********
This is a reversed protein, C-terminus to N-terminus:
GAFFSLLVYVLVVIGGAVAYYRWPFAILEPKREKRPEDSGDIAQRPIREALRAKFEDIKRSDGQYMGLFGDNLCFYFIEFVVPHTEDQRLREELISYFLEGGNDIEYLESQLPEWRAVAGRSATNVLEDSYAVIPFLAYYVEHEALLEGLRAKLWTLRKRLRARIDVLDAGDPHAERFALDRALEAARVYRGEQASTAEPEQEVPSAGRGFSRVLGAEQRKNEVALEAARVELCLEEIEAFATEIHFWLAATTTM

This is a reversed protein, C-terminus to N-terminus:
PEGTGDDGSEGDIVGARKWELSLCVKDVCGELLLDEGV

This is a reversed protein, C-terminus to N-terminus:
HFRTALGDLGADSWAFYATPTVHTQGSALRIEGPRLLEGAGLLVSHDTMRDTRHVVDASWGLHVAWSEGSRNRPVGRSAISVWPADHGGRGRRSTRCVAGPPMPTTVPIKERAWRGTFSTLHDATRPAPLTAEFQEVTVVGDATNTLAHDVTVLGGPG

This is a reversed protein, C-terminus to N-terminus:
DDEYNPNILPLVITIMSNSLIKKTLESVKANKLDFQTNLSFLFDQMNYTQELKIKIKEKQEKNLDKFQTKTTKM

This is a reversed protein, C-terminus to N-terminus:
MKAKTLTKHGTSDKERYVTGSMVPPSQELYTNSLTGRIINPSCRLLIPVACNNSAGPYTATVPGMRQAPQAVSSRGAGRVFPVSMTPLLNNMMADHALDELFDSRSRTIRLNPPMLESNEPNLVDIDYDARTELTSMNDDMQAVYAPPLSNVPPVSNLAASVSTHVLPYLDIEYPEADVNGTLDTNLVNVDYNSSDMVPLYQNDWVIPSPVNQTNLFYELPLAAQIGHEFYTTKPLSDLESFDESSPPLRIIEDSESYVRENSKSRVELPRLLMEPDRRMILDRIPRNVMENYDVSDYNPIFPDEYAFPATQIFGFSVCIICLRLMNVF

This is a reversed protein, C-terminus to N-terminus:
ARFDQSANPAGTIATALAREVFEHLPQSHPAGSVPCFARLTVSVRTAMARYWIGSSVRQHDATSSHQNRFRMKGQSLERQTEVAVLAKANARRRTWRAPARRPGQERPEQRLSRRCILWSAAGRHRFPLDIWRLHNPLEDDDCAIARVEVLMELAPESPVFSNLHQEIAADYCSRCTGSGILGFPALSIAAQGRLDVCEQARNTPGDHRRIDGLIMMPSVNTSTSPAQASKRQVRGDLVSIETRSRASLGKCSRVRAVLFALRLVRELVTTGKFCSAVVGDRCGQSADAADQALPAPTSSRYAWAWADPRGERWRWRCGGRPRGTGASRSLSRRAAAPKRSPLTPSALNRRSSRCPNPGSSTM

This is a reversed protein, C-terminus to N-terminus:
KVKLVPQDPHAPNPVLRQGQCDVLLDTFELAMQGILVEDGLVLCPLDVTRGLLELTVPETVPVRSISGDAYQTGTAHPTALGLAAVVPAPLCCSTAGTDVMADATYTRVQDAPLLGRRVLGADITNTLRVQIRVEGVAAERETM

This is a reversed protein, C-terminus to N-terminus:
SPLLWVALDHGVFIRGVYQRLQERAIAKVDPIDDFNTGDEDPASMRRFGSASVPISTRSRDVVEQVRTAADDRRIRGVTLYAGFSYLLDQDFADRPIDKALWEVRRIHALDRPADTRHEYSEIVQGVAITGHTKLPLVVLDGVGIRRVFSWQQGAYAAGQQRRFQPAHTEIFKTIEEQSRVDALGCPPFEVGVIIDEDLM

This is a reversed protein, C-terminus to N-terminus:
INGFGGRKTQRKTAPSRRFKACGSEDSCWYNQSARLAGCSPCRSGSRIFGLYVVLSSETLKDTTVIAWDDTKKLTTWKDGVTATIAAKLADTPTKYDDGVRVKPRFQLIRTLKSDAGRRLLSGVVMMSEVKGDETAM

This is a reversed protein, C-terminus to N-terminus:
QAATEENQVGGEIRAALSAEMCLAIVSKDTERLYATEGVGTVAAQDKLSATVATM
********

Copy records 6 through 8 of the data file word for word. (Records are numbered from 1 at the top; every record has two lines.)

This is a reversed protein, C-terminus to N-terminus:
ARFDQSANPAGTIATALAREVFEHLPQSHPAGSVPCFARLTVSVRTAMARYWIGSSVRQHDATSSHQNRFRMKGQSLERQTEVAVLAKANARRRTWRAPARRPGQERPEQRLSRRCILWSAAGRHRFPLDIWRLHNPLEDDDCAIARVEVLMELAPESPVFSNLHQEIAADYCSRCTGSGILGFPALSIAAQGRLDVCEQARNTPGDHRRIDGLIMMPSVNTSTSPAQASKRQVRGDLVSIETRSRASLGKCSRVRAVLFALRLVRELVTTGKFCSAVVGDRCGQSADAADQALPAPTSSRYAWAWADPRGERWRWRCGGRPRGTGASRSLSRRAAAPKRSPLTPSALNRRSSRCPNPGSSTM

This is a reversed protein, C-terminus to N-terminus:
KVKLVPQDPHAPNPVLRQGQCDVLLDTFELAMQGILVEDGLVLCPLDVTRGLLELTVPETVPVRSISGDAYQTGTAHPTALGLAAVVPAPLCCSTAGTDVMADATYTRVQDAPLLGRRVLGADITNTLRVQIRVEGVAAERETM

This is a reversed protein, C-terminus to N-terminus:
SPLLWVALDHGVFIRGVYQRLQERAIAKVDPIDDFNTGDEDPASMRRFGSASVPISTRSRDVVEQVRTAADDRRIRGVTLYAGFSYLLDQDFADRPIDKALWEVRRIHALDRPADTRHEYSEIVQGVAITGHTKLPLVVLDGVGIRRVFSWQQGAYAAGQQRRFQPAHTEIFKTIEEQSRVDALGCPPFEVGVIIDEDLM